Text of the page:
WARM SPRINGS, Ore. - Dying languages are being brought back to life in Warm Springs.
The three languages of the Confederated Tribes of Warm Springs, Numu, Kiksht and Ichishkiin, have been in danger of being lost with the passage of time and native speakers.
“I think that it’s because we’re fully immersed in English today,” Jefferson Greene said Thursday. “It’s everywhere. It’s on TV, the radio, cellphone apps are all in English. Other countries around the world are learning English. But through that, we’re losing so much information about the world itself -- our seasons, our people, our spirituality, our energy.”
Now at Warm Spring K-8 Academy, for the first time in two decades, tribal languages can be a part of a student’s school day. They've been offered as part of a before-school class, but now any student can choose to study them as an elective.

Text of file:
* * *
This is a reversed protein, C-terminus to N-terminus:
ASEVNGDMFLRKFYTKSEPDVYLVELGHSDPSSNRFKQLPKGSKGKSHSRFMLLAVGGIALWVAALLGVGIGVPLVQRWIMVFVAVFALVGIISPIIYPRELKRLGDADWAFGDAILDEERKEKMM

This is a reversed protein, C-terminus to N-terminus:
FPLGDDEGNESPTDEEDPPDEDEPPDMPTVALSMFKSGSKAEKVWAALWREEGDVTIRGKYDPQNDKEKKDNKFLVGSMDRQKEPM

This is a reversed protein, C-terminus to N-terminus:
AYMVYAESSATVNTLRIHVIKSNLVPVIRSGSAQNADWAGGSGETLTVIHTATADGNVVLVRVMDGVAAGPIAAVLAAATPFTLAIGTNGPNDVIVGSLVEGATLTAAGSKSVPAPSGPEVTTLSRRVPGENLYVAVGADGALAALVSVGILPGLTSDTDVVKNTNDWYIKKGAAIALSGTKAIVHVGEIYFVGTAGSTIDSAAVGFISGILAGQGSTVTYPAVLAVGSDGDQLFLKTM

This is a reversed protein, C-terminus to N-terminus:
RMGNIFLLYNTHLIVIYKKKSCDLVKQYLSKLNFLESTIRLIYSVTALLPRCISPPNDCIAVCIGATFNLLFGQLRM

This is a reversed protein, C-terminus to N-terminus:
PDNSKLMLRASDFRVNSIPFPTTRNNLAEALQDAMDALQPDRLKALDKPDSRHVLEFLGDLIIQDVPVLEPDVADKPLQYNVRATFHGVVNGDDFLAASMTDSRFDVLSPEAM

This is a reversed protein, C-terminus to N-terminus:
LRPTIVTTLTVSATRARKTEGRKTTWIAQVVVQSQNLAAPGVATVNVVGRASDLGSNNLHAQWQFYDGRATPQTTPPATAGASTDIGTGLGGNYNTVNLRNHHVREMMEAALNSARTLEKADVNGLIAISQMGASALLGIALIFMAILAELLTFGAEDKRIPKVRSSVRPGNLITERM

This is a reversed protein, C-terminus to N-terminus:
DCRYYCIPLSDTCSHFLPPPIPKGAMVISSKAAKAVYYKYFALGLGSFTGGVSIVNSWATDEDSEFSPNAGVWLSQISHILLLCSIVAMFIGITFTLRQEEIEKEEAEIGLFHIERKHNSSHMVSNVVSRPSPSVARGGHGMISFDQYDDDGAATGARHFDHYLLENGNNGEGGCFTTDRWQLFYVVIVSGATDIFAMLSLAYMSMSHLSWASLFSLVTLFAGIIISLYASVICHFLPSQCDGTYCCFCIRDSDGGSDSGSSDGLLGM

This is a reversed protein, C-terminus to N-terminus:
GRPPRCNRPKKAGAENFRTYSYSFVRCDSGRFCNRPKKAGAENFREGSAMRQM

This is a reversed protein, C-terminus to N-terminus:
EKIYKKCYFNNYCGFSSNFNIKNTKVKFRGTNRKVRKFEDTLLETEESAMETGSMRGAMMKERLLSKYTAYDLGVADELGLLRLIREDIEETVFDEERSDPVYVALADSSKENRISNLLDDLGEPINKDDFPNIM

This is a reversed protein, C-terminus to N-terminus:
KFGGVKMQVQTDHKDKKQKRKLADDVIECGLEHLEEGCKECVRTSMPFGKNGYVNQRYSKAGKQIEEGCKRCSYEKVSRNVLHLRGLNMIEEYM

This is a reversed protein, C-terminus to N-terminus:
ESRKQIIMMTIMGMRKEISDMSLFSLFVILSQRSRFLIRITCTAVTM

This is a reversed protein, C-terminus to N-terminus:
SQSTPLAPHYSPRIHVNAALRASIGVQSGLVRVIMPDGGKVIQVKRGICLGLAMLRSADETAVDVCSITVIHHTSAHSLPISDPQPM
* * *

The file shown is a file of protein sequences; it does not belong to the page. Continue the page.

“Our hope is that students will be able to carry on this knowledge and then pass it on to their children and grandchildren as well,” said Chris Wyland the assistant principal.
Of the roughly 700 students at the school, about 120 of them are in the language classes.
Radine Johnson teaches Kiksht. Her grandmother died in 2012 and was the last fluent speaker. Johnson considers herself semi-fluent, and says her teachers drilled a mission into her.
“They never want their language to go silent,” she said. “They told us many times ,over and over, to teach the children and the younger generations their language, and never let it die out.”